Hoosier Grove Immanuel Cemetery – Early hardworking farming families

chAs much as I would like to concentrate on the larger and popular cemeteries in the Chicago area, there are so many wonderful and smaller burial grounds within Chicago and Cook county that deserve to be celebrated. Some are the cemeteries of our early settlers, who worked hard to farm the land and milk the cows, go to church, and quietly raise family. These cemeteries may not have unusual or headline grabbing stories, but they are so important to the fabric of our local history.  So this blog describes the quiet Immanuel United Church Cemetery better known back in the day as Hoosier’s Grove Immanuel Cemetery, now within Streamwood.stone imm bartlett

It began in 1852 the shadow of the little German Lutheran Church, of the Missouri Synod to provide a final resting place for its parishioners.

It is located on the north side of Roselle Rd. (Old Church Road), a short distance west of Barrington Road in Streamwood, Cook County, Illinois  within Hanover Township    In section: SW 1/4 SW 1/4 13 Township 41  Range:  9. Most of these people in Hanover Township hailed from upstate New York and New England. Ten years later, there were 926 residents, but a marked change in composition had occurred. Most were German Protestants from the Kingdom of Hanover in western Germany – hence the Township’s name. It was the rich land that beckoned farmers to this vicinity.

CEM2290999_131775633526The cemetery has been copied and the records are in the Tichy Collection at the DuPage County Historical Society. . Arnett Lines partially read this cemetery June 29, 1963 and again by  Cathy Trawinski, in 1999. The records have been microfilmed by the LDS (film #1906282) and are on permanent loan at the Wilmette branch of the LDS library; The film provides data on the baptisms, confirmations, marriages, communion records, and deaths of members.  Hundreds of pages reveal the religious milestones of Bartlett/Hanover Township families from 1854 and in some cases such as confirmations until  the late 1900s. With few exceptions, records from 1854-1900 are quite legible. (Note: Burial records for the cemetery adjacent to the church appear to end before 1900.)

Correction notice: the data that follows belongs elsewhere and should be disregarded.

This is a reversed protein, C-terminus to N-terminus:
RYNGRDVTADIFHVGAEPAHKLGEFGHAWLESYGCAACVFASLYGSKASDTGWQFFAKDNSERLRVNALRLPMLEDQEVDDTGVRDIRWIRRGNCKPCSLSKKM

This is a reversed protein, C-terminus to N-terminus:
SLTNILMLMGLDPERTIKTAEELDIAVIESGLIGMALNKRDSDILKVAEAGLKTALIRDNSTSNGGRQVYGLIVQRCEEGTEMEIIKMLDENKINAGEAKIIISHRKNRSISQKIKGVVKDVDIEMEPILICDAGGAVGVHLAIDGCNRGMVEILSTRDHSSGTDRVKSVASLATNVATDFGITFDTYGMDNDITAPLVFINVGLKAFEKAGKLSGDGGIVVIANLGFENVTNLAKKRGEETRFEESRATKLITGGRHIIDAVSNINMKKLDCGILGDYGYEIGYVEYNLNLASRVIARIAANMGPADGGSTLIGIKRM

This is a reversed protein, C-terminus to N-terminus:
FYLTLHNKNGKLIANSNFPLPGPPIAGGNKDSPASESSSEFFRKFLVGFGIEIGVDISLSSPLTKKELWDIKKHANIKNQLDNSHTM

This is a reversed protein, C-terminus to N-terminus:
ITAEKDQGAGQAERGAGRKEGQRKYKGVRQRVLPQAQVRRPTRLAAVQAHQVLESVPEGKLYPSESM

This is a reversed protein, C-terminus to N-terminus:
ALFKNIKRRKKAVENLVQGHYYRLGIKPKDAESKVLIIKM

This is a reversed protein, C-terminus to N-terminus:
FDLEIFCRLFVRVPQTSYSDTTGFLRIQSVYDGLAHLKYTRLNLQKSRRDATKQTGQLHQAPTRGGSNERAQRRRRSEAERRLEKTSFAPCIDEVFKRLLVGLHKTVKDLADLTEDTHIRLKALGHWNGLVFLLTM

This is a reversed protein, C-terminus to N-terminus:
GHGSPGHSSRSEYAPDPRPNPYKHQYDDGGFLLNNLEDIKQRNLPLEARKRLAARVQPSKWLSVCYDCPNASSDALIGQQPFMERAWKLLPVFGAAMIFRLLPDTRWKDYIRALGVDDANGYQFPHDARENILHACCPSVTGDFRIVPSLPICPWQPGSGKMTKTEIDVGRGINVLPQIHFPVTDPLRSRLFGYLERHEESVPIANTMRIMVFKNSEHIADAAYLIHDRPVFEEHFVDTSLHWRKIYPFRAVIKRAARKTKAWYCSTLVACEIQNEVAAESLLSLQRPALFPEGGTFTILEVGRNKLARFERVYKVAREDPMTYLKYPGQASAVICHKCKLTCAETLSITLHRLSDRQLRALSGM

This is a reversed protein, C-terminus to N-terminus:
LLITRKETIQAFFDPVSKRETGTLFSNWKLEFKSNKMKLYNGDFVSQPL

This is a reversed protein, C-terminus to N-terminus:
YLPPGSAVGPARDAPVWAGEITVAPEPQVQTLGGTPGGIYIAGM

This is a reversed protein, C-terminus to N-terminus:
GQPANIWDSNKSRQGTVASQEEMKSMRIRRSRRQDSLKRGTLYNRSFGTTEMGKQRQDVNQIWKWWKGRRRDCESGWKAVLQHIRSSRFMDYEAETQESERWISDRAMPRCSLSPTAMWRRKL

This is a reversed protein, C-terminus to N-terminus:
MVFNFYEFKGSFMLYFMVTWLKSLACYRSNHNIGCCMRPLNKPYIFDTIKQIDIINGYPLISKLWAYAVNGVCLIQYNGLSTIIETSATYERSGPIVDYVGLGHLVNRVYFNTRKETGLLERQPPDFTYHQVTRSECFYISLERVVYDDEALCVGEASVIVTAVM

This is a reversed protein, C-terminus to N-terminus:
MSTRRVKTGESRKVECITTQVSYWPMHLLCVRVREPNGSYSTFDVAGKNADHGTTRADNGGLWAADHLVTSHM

.  Some family names include the early hard working Lutheran familes in the area: Ackmann, Arens, Berndt, Bode, Borquardt, Busche, Diekman, Dopke,  Eberling, Flentge, Garbrecht, Hamel, Harz, Heine, Humbracht, Kamlage, Kruckeberg, Krunfuss, Lambrecht, Meier, Oltendorf, Reimer, Schaefer, Schmidt, Schwanke,  Schwemer, Sodt, Tatge, Volkening, Volmer, Wichmann, and others.

May they all rest in peace.

There are some great gravestone pictures at https://www.flickr.com/photos/barringtonhistory/sets/72157605090369288/

 

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